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Alex Cabrero ReportingOgden residents have something this year no other city in Utah has, and it's something they can be proud of. After hearing this story, you can't blame residents here for maybe feeling just a little bit safer.
Their police chief, Jon Greiner, has been named Utah's number one police chief, but even with the honor, he says there is still a lot to do. There's aren't too many things you can get by a police chief, except winning Utah's police chief of the year.
Jon Greiner, Ogden Police Chief: “I’m a little bit embarrassed. It caught me by surprise.”
Ogden police chief Jon Greiner may have never been so speechless before.
Jon Greiner: “The backbone is the officer on the street, doing whatever he can do to make your community a better place to live.”
Officers sure do help, but these days so does technology. With a couple of mouse clicks, Chief Greiner can show you a satellite image of where his officers are, where parolees live, and what they've been in trouble for.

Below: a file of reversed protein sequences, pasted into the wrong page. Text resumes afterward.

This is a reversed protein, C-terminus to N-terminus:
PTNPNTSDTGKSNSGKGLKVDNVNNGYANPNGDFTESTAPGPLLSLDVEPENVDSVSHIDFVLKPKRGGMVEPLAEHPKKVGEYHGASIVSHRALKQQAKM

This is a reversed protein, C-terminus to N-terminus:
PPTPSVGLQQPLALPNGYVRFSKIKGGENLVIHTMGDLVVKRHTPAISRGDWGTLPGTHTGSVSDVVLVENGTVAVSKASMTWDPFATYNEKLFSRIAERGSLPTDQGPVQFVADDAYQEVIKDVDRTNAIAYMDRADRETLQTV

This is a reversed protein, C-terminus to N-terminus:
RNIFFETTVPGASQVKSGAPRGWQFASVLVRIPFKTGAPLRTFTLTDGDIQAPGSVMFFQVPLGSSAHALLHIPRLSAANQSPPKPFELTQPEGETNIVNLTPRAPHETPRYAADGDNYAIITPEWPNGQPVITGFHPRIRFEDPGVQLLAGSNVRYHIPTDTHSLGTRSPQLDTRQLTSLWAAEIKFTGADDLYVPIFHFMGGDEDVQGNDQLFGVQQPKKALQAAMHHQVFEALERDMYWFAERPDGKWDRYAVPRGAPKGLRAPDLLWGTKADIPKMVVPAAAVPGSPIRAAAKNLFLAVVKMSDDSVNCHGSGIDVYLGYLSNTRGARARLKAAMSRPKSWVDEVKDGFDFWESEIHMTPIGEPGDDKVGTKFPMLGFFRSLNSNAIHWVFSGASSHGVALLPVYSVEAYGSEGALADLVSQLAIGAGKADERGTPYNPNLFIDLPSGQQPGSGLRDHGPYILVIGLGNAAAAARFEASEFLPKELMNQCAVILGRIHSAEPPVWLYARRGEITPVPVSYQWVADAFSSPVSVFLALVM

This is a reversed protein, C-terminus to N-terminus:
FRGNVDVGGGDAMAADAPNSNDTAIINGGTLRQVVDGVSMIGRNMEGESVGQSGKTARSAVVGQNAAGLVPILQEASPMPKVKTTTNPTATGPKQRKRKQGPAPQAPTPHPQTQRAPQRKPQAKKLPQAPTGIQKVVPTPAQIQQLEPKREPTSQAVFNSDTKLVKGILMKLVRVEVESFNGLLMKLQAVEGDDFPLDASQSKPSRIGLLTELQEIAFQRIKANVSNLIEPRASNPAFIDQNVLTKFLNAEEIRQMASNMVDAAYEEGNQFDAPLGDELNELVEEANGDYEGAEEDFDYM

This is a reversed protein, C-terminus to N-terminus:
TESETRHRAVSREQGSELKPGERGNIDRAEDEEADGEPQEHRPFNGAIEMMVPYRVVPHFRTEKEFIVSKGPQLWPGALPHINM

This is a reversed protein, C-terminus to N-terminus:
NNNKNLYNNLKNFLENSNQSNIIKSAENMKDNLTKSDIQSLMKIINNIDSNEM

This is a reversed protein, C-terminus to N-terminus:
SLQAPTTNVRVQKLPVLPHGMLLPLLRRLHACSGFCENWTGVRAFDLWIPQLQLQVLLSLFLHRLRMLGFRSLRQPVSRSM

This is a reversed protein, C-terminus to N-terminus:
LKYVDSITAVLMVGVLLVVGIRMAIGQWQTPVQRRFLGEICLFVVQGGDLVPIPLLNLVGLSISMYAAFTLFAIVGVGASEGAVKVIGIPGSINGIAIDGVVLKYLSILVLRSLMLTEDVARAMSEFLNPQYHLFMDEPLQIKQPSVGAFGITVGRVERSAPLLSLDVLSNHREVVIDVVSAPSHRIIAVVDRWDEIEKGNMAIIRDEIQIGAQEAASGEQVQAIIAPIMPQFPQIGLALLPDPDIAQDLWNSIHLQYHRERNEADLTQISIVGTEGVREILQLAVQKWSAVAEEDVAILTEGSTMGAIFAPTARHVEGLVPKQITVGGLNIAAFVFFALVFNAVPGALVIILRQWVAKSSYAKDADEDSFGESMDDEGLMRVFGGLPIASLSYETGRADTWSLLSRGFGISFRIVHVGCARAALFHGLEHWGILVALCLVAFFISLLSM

Jon Greiner: “Back when I started they kept track on a little 3x5 card and they kept it in an index.”
Some residents say they've noticed an improvement.
Taraneh Holloway: “If we do have a problem, they’re here immediately.”
In fact, residents say just a few years ago historic 25th street really wasn't a place you wanted to go to. Now they say it's different, and they say the police department has a lot to do with that.
Tim Mead: “Things have been a lot better just in the time I’ve lived here.”
But drugs are still a big problem, meth and oxycontin, especially with young people. Chief Greiner says it only leads to more crimes.
Jon Greiner: “Breaking into your car, shoplifting, stealing gas at drive-aways. That larceny type of crime with our youth is very high, and it’s getting worse by the year.”
But chief Greiner promises he's working on the problem all the time. And as state police chief of the year, maybe he can get more resources to help him out.